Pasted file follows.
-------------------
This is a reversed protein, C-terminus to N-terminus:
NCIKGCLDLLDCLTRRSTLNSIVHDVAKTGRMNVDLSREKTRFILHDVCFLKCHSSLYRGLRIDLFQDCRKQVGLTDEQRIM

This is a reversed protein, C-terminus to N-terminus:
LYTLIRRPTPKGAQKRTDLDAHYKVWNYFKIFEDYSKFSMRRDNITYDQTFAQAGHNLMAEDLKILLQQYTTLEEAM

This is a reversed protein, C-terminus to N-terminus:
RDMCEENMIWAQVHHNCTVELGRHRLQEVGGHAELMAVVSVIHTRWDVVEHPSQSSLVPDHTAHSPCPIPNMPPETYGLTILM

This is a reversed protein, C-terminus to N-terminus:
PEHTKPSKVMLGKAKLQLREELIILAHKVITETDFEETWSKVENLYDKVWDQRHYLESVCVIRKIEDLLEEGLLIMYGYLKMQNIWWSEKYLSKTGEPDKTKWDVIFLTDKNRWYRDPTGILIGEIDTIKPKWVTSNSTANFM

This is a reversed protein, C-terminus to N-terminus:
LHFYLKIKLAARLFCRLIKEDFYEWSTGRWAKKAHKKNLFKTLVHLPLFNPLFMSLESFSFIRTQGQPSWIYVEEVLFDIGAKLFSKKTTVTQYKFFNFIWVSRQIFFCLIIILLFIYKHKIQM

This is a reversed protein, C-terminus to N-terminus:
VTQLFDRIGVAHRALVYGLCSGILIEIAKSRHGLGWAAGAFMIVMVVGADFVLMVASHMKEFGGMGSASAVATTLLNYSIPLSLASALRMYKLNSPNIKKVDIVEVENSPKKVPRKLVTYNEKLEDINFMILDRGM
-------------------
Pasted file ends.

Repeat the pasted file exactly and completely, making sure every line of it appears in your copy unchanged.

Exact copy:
This is a reversed protein, C-terminus to N-terminus:
NCIKGCLDLLDCLTRRSTLNSIVHDVAKTGRMNVDLSREKTRFILHDVCFLKCHSSLYRGLRIDLFQDCRKQVGLTDEQRIM

This is a reversed protein, C-terminus to N-terminus:
LYTLIRRPTPKGAQKRTDLDAHYKVWNYFKIFEDYSKFSMRRDNITYDQTFAQAGHNLMAEDLKILLQQYTTLEEAM

This is a reversed protein, C-terminus to N-terminus:
RDMCEENMIWAQVHHNCTVELGRHRLQEVGGHAELMAVVSVIHTRWDVVEHPSQSSLVPDHTAHSPCPIPNMPPETYGLTILM

This is a reversed protein, C-terminus to N-terminus:
PEHTKPSKVMLGKAKLQLREELIILAHKVITETDFEETWSKVENLYDKVWDQRHYLESVCVIRKIEDLLEEGLLIMYGYLKMQNIWWSEKYLSKTGEPDKTKWDVIFLTDKNRWYRDPTGILIGEIDTIKPKWVTSNSTANFM

This is a reversed protein, C-terminus to N-terminus:
LHFYLKIKLAARLFCRLIKEDFYEWSTGRWAKKAHKKNLFKTLVHLPLFNPLFMSLESFSFIRTQGQPSWIYVEEVLFDIGAKLFSKKTTVTQYKFFNFIWVSRQIFFCLIIILLFIYKHKIQM

This is a reversed protein, C-terminus to N-terminus:
VTQLFDRIGVAHRALVYGLCSGILIEIAKSRHGLGWAAGAFMIVMVVGADFVLMVASHMKEFGGMGSASAVATTLLNYSIPLSLASALRMYKLNSPNIKKVDIVEVENSPKKVPRKLVTYNEKLEDINFMILDRGM